One fifth of Black Sea dolphins died as a result of war in Ukraine

A transborder investigation blames Russia for ecocide.

At least 50,000 dolphins have been killed or died as a result of military operations in the Black Sea since Russia invaded Ukraine in February 2022. While Russian propaganda was quick to blame an “infection” as the number of cetacean deaths surged dramatically after the hostilities started – without bothering to provide a bit of evidence – a transborder investigative team led by Ukrainian outlet NGL Media found that the mammals were actually casualties of the ongoing war

Before the war, the number of dolphins inhabiting the Black Sea had been estimated at around 250,000, which means that one fifth of the cetacean population perished as a result of the Russian aggression.

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Documenting deaths

One of the scientists who first documented the ecocide is maritime environmentalist Ivan Rusev, doctor of biological sciences and head of the scientific department of the Tuzly Lagoons Natural Park in Ukraine’s Odesa Region.

“The corpses that wash up on the shore do not show the real mortality of animals. Some of them stay at the bottom, their lungs fill with water and they [get] drown. Another part washes ashore, but is soon taken away by the waves. My colleagues from different countries, including the United States, conducted studies, [that] show that only 6-8% of the corpses are washed ashore.

We counted the dolphins found on the coast in 2022 and came up with a figure of 50,000,” explains Ivan Rusev explains. 

Ukrainian researcher Ivan Rusev with a dolphin carcass. Credit:

These losses are confirmed by a joint group of Ukrainian and Polish scientists. In an article for the science journal Biology Letters, they said that between 37,500 and 48,000 cetaceans during the first three months of the war. 

The authors admit that the results of their work are an example of the social science and may not be as precise as traditional scientific approaches, but they do reflect the trends.

So why did the dolphins die from?

Among the core questions the investigation worked to answer is what are the exact causes of cetaceans’ death?

The most likely scenarios regarding the high death toll among the Black Sea dolphins, according to the researchers involved in this investigation, can be narrowed to four hypotheses:

  • Acoustic exposure and blast injury – for example, the effects of radar, mine blast injury, and injuries caused by missile launches (as the Russians launch cruise missiles from submarines). These consequences can last for years – like a heavy concussion in people.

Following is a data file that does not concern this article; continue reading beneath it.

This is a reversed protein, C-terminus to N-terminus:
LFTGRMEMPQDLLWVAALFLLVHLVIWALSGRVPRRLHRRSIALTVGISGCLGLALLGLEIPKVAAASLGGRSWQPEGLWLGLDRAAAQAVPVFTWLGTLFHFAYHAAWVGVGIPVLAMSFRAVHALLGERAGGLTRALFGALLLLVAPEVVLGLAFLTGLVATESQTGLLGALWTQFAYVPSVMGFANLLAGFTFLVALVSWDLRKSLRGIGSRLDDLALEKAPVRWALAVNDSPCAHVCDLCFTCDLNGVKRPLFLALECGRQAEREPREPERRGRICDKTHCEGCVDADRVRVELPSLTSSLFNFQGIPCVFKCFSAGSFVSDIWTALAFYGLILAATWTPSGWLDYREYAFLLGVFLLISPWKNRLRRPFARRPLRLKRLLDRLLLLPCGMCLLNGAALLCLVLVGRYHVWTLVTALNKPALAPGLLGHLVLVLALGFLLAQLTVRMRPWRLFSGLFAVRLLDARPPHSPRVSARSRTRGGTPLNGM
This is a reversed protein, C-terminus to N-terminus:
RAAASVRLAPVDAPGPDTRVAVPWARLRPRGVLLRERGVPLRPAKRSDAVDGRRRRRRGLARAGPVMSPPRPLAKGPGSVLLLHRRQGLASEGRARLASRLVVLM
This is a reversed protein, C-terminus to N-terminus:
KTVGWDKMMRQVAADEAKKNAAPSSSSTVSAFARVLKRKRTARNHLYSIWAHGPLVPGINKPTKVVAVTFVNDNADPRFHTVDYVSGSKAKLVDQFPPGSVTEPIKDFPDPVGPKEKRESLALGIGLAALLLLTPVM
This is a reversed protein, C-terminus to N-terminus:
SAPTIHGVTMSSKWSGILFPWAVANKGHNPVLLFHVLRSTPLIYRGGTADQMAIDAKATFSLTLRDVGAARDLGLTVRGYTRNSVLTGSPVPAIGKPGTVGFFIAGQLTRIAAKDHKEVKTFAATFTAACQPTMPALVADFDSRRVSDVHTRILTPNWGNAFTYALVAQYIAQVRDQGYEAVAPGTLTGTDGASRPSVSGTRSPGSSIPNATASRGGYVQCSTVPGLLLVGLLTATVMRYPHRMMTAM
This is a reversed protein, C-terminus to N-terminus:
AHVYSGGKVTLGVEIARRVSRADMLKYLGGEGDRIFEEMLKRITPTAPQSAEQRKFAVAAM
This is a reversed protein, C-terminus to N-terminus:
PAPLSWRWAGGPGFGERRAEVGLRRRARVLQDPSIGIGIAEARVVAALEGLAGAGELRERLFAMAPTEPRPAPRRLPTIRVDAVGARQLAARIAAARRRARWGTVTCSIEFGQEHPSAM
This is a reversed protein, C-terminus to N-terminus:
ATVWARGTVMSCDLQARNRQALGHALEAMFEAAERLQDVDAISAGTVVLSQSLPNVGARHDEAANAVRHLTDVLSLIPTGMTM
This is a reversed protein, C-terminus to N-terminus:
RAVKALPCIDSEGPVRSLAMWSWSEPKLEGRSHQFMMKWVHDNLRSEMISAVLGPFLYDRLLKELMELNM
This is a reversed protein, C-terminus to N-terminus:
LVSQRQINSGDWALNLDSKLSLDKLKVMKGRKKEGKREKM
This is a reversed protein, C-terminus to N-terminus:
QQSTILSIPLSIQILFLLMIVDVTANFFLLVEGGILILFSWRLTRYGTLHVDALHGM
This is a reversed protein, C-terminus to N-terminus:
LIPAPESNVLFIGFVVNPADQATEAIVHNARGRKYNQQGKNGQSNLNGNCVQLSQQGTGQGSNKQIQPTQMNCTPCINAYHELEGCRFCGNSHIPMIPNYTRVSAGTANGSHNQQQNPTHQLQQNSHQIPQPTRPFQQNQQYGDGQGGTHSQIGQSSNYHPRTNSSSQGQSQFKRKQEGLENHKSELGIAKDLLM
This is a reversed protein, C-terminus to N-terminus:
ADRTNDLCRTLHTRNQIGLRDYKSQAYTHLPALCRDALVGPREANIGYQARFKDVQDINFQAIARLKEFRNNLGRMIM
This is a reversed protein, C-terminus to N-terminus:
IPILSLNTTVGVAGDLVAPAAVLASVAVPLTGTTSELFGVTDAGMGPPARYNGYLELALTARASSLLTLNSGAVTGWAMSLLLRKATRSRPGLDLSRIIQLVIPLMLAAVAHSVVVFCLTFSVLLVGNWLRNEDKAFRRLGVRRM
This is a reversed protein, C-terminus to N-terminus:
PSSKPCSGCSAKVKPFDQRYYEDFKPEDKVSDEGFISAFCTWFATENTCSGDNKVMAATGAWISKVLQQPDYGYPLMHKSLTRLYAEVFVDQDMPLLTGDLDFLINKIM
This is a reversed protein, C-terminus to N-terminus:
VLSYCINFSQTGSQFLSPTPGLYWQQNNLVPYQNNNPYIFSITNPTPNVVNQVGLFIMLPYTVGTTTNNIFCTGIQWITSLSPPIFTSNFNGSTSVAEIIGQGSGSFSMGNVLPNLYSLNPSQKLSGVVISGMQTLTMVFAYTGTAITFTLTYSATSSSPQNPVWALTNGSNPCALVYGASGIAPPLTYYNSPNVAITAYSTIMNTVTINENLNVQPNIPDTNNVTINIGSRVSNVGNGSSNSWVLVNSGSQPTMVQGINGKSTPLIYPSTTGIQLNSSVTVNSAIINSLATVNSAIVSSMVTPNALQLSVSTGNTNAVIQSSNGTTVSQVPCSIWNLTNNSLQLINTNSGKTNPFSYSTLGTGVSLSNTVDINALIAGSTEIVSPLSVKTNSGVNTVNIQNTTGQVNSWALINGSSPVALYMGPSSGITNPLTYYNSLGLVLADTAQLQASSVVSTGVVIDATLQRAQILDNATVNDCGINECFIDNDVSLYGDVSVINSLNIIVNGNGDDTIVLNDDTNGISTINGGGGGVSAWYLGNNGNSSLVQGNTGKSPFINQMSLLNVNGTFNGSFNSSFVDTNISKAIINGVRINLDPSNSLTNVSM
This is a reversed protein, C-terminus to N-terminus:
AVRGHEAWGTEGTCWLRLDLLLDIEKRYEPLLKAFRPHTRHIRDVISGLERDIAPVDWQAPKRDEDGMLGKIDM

• Intoxication – poisoning by substances, including ammunition, fuel, or rocket fuel components.
  • Stress – the effects of exposure to atypical underwater noise. Russian ships and explosions they cause scare away fish (dolphins’ food source) and cause their migration. Then cetaceans have to migrate after them and lose their usual habitats.
  • Infection – caused by a single pathogen or combined, when several pathogens act simultaneously. They can get into the water, in particular, as a result of hostilities, for example, due to leakage from damaged sewerage utilities.

The story omits to specify the species of the dolphins affected by the war. Three Cetacean species live in the Black Sea. These are Black Sea harbour porpoise (Phocoena phocoena relicta), bottlenose dolphin (Tursiops truncatus) and short-beaked common dolphin (Delphinus delphis).

A map showing (light spots) the shore line where dead dolphins were found over tha past two years. Credit:

Ukrainian prosecutors in Odesa have filed an official criminal investigation to determine whether Russia can be charged with ecocide and assess the size of reparations.

The dolphins are just a small part of the environmental damage inflicted by the aggressor in Ukraine, where the Russians destroyed forests, mined farm fields, and flooded thousands of square kilometers of land (Kakhovka dam blast).

The investigation also says there’s mounting evidence that the deaths of so many dolphins will affect the ecosystems of other Black Sea countries too - Romania, Bulgaria, Georgia, and Turkey.

The work was funded with a 11.200-euro grant from the JournalismFund.


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